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Taxpayers face a £ 4bn annual pension bill after court judgment Society

The government carries a £ 4bn annual pension bill after a group of judges and firefighters have won a case of age discrimination.

The investment company said members of public sector pension plans could receive a massive boost to retirement vessels, that the appeal against the court ruling was unsuccessful. The expenses must be financed through cuts or increased taxes.

The Coalition Government moved to the majority of the public sector workers who moved to 2015 new pension plans. However, these new schemes usually offered fewer terms, trying to foster the anger of many workers and unions.

As a result of changes, the government places transitional arrangements in practice, as older workers could already have more generous schemes, while younger people had to transfer to new schemes.

A group of judges and a group of firefighters were taken to court in court, and on December 20, according to the Court of Appeal, the transition arrangements offered to some members led to unlawful discrimination.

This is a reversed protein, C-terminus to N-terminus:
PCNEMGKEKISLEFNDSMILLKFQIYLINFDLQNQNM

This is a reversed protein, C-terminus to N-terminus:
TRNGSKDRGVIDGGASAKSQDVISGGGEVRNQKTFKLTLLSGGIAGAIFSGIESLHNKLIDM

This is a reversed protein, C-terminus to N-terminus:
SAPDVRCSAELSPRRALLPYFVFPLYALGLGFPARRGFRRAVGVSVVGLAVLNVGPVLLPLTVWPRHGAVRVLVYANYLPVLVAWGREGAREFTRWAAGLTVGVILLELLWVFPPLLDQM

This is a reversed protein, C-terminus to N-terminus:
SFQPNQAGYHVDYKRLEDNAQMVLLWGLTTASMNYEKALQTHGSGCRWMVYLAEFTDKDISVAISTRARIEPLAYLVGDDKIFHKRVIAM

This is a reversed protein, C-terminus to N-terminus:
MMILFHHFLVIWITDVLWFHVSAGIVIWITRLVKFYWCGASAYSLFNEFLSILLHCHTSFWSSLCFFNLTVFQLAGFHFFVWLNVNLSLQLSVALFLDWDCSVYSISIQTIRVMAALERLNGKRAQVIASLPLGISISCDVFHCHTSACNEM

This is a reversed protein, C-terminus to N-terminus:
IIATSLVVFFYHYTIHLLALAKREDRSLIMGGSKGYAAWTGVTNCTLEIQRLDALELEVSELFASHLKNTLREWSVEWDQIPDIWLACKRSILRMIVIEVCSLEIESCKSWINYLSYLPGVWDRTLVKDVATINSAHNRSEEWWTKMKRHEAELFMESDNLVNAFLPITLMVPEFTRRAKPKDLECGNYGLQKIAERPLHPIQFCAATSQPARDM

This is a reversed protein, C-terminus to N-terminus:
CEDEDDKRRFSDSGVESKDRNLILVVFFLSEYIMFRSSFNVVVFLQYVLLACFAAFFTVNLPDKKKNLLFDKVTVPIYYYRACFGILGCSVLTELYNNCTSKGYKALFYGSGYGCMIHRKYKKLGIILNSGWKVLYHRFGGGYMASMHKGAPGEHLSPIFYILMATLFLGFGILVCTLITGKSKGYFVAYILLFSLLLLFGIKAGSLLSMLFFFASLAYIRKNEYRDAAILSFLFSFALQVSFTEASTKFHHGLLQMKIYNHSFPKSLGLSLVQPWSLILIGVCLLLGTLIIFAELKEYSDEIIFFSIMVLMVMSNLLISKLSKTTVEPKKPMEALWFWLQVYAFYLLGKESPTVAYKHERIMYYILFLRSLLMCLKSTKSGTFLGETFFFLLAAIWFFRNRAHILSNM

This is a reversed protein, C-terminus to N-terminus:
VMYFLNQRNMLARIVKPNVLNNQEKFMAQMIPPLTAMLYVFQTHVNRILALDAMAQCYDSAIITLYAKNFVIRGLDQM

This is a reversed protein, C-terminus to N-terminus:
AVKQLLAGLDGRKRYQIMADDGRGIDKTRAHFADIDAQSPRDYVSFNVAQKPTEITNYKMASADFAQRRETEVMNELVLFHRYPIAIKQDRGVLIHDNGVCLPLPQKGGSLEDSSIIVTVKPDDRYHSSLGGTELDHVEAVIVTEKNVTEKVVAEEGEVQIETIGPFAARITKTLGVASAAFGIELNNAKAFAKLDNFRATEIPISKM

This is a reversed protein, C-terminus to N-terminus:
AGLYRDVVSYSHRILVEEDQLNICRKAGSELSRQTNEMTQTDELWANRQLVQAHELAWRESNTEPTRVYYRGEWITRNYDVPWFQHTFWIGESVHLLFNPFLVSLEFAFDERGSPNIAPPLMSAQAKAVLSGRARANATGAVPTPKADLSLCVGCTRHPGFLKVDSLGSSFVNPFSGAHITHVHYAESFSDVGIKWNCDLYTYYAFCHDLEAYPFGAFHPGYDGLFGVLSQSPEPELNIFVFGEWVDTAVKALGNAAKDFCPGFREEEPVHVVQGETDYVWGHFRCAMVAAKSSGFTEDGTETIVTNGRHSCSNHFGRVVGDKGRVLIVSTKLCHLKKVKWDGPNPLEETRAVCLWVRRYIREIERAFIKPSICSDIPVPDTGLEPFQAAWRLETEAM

Now the government has stated the potential cost of this decision. On Wednesday, Liz Truss, the Treasury Secretary-General, stated in a written statement: "Provisional estimate is that the potential impact of the judgment can be equivalent to £ 4bn a year."

The government called for a decision to appeal, and this was not successful, the workers transferred to new payments would be compensated.

Hargreaves Lansdown's investment firm stated that other public sector groups had an impact, such as police agents, seeing similar changes to their pension plans and public sector employees, such as teachers and jailers.

Tom Selby, the chief analyst at AJ Bell, said: "Public sector regime members may receive a massive boost to retirement if they fail to appeal against this decision, which will cost the Treasury and the general Treasury a year. £ 4bn region. "

"The involvement of public finances" is potentially gizzy, "he said:" It's very difficult [this] It would simply be able to be absorbed through tax, so spending cuts or tax cuts need almost certainly to fill this black hole in the pension. "

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